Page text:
The Bridger-Teton National Forest offers ample opportunities for hunting, angling and other forms of outdoor recreation. (Josh Metten)


It’s no secret that Wyoming residents and visitors from all over the world love the Bridger-Teton National Forest. At over 3.4-million acres, this wild, working landscape of forests, wildflower-filled meadows, winding rivers, and steep glaciated peaks provides essential habitat for eight species of big game. Elk, mule deer, moose, whitetail deer, bighorn sheep, pronghorn antelope, mountain goat and bison live in the scree fields, forests and river valleys. It’s habitat that includes the longest-known mule deer migration in the world: a nearly 250-mile one-way journey called the Red Desert to Hoback migration. Grizzlies, wolves and even elusive wolverines can still be found here. Anglers pursue all four of Wyoming’s native cutthroat trout species in the streams of the Bridger-Teton National Forest, along with other sport fishing opportunities across the region’s numerous lakes and waterways.

The Bridger-Teton is also an important working landscape. For over 100 years, stock growers have summered cattle in the lush meadows of the upper Green River. In the fall, these herds “drift” back south to home pastures along well-worn travel routes. Year-round outdoor recreation, from snowmobiling and backcountry skiing to mountain biking, backpacking and four-wheeling facilitates the exploration of this cherished landscape.

As an outdoorsman, I look forward to venturing into the BTNF each fall with a bow or rifle to pursue elk and deer. The solitude and connection to the natural world I’ve found while rambling around remote drainages in the Palisades, Gros Ventre Mountains and Wyoming Range are priceless memories that will last a lifetime.

This is our opportunity to shape how this invaluable landscape is managed for decades to come.

There are many reasons to love the BTNF, and it’s my hope that future generations can experience one of the wildest landscapes in the Lower 48 states just as I have. That’s why it’s critical to participate in the upcoming process the U.S. Forest Service is initiating to revise the management of the forest. The forest is currently compiling a draft assessment report, which outlines the current “state of the forest.” Once completed, this information will be used, along with public participation, to draft much-needed revisions to the forest plan.

It’s been over 30 years since the Bridger-Teton forest plan was last revised.  In that time our understanding of the ecological processes occurring in this landscape, along with how we seek to use this incredible resource, has changed dramatically. In fact, according to the agency, a focus on ecosystems is a key change emerging in forest planning. Forest plan revisions entail long, multiyear processes, but they only come around once every few decades. This is our opportunity to shape how this invaluable landscape is managed for decades to come.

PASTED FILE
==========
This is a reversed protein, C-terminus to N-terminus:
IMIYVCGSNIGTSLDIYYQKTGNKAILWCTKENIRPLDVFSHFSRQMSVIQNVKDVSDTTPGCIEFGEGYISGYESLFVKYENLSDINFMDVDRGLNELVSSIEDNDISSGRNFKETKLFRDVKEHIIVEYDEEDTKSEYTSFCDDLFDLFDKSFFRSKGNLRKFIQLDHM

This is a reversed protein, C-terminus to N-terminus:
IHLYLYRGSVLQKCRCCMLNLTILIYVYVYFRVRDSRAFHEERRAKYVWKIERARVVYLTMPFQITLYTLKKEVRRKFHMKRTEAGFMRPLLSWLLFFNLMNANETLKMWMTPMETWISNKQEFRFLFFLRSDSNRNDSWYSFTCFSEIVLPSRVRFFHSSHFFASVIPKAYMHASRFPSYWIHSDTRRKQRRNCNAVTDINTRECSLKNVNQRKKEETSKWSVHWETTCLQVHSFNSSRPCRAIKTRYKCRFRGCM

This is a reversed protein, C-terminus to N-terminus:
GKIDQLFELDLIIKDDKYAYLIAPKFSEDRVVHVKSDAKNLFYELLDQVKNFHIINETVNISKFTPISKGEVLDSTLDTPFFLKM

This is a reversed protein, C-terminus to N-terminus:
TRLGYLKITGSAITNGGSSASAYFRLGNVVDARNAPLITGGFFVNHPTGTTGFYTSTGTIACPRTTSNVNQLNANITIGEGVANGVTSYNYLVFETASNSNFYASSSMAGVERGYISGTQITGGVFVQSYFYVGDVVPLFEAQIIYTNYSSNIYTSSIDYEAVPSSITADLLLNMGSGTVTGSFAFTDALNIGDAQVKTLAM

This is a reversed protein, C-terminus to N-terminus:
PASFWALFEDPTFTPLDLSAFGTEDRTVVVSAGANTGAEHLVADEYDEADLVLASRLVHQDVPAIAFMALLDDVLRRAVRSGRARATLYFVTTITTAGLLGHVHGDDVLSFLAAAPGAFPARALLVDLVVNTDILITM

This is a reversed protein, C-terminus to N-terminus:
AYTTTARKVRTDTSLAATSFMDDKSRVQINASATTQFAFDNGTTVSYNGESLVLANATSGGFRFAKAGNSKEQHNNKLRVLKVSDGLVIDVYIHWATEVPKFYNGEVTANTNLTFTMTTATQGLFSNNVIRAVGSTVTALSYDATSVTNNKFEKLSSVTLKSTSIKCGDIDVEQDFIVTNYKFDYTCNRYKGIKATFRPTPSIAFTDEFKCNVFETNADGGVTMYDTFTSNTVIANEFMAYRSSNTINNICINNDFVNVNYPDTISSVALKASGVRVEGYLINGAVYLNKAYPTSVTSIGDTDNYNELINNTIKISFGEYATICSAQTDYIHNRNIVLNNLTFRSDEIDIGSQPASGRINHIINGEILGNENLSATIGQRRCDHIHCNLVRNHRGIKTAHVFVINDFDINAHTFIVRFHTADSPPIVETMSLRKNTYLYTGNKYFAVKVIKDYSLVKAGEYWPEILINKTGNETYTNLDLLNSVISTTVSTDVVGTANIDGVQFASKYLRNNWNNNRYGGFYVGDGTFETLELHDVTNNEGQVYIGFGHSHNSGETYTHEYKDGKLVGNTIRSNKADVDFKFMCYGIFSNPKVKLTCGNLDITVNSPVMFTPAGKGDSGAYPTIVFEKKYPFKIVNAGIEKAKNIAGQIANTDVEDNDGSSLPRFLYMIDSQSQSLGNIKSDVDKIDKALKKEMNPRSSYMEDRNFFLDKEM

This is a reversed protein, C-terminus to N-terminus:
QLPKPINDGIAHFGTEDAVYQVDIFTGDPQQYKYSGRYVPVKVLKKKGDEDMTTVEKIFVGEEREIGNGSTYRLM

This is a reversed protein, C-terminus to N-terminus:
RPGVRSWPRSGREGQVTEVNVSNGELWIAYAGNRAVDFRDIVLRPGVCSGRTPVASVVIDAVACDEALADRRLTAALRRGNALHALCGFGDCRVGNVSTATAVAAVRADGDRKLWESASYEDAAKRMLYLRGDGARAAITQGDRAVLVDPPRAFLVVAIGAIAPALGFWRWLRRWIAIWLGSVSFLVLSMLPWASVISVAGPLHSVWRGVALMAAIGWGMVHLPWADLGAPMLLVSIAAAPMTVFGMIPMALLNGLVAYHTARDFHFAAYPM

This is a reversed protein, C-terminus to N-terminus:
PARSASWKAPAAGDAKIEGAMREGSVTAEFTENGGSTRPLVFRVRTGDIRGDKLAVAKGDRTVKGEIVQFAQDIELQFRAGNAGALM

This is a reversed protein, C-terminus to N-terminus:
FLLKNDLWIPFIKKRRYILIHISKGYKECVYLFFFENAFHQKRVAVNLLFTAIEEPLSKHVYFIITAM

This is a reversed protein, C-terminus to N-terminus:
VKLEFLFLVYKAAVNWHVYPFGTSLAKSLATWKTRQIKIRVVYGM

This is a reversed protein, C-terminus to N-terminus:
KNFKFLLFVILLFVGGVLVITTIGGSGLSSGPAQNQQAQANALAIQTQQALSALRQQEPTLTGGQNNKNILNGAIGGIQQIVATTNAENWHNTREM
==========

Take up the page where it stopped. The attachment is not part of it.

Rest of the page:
Want to add your voice to the conversation? Contact me at Or learn more about the forest planning process here.

Josh Metten is the Wyoming field manager for the Theodore Roosevelt Conservation Partnership. He lives in Cody and can be reached at

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  1. SOMETHING FOR EVERYONE:: Forest Plan Revisions typically have something for everyone in them. Wilderness advocates will get some of their wants, timber harvesting will get some logging, secure habitat for wildlife ( roadless ) advocates will get some designated areas, trails advocates will get concessions, grazing will be addressed, ORV trails will be designated, etc. Please accept the fact that the USFS will try to please everyone to a certain extent – so even if you’re anti-grazing you should expect grazing to be continued – its all about compromise and being tolerant of other advocates recommendations.

  2. Josh: during the earliest stages of the revision of Federal land management plans – called the scoping phase – local government agencies can officially be granted a seat at the table – this offer to participate as a bonafide governmental agency is usually extended in writing and must be replied to specifying the expertise the local governmental agency is able to bring to the scoping meetings. Typically, the Board of County Commissioners, Conservation Districts, Weed and Pest Districts, Fire Protection Districts and native tribes may want to participate as a scoping partner. Advocacy groups and non-profits are not allowed to scope because they are not governmental agencies – usually defined as elected boards with taxing/mill levee authority. At this time, State government agencies such as Game and Fish and the Governor’s Office will be granted ” cooperating agency” status too. Advocacy groups can participate in Conservation District meetings and ask the district to submit their recommendations during the early phases of scoping. This is a good reason for individuals to run for office on the various local boards so you can have influence during the scoping phase – each district/board will typically designate one person to represent them during the scoping phase – the conservation districts should designate one of their board members to attend the scoping meetings and submit recommendations of behalf of the district. If you want to get something done, do not send a brain dead person who likes to attend meetings and pretend like they’re important – send someone thats outgoing and not afraid to speak up. Its known as ” COOPERATING AGENCIES”.